Inputs and Outputs for Electronic Medical Records

An electronic medical record is used for every service that a patient receives from auxiliary departments such as pharmacy, laboratory or radiology which is generated from the administrative department. Some systems also permit detention of other signals such as nursing notes, physicians orders etc. Mostly these signals are not combined. They are captured and stored in silo systems, which have separate patient identification systems and their own private log-ins. Silo vendors maintain their own versions and standards of vocabularies, user, and patient identification, and these silos cannot be centrally accessed. Some who needs access to a patient’s medical records would have to use many applications, then log in and finally find the patient’s records.

When new results are available electronically, previous results can be edited or corrected and new information can be conveniently added. However for the clinician to receive this information, he/she has to be logged in. Further the dissimilar information formed into combined displays like flow sheets for clinical analysis. If a clinician has composite access to the contents of data, this will enable the system to display all cases in which patients are suffering from the same disease. This system would solve multiple vocabulary problems that are currently difficult to track. Data is assembled in a manner that the systems easily recognizes terms and inserts in the proper context.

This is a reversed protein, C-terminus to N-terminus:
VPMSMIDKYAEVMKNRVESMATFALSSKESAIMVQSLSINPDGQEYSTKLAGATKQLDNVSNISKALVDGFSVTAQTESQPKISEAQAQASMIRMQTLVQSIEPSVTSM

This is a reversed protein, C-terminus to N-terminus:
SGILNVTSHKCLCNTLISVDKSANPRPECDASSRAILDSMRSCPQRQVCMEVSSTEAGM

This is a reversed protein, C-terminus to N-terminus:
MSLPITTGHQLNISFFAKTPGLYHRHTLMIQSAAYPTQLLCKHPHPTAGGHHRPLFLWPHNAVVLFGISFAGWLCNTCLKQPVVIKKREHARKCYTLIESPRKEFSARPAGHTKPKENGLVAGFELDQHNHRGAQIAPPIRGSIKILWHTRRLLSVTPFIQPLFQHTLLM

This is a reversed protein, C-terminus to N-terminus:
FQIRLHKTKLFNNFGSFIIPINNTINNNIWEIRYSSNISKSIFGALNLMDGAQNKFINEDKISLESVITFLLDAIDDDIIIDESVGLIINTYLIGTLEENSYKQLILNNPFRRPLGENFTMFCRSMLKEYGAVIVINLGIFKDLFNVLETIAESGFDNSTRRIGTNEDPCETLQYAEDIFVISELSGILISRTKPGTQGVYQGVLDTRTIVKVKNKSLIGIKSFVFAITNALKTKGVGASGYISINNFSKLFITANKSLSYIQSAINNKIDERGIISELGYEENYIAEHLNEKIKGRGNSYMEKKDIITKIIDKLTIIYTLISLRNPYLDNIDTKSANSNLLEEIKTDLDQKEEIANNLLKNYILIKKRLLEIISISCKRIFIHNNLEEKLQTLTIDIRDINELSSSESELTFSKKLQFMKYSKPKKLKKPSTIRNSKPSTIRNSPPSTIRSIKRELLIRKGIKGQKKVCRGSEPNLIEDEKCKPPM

However, these lists do not ensure that the values in one list are compatible with values of another list in another system. The result of this paper makes clear that although there is no single or simple factor to ensure success. Several things will help to move smoothly from paper-based records to electronic medical records. An appropriate environment for the effective functioning of an organization in which a system is installed is vital. The many factors responsible for the successful installation and running of a system include such vital factors as effective management, employment of trained personnel, and easily available technical training and support, coupled with financial stability.

Although the findings of this paper cannot be given a general form, the information and experience obtained can easily be applied to other settings. The test here would make practical use of the experience that participants in this study have gained, and create a research program that explores varied vendor systems, different users and other settings in which a practice is located. Organizational influences which can ensure system success must be identified and new methods must be determined to maximize the use of electronic medical records systems in health care if the potential of the EMR systems is to be utilized.

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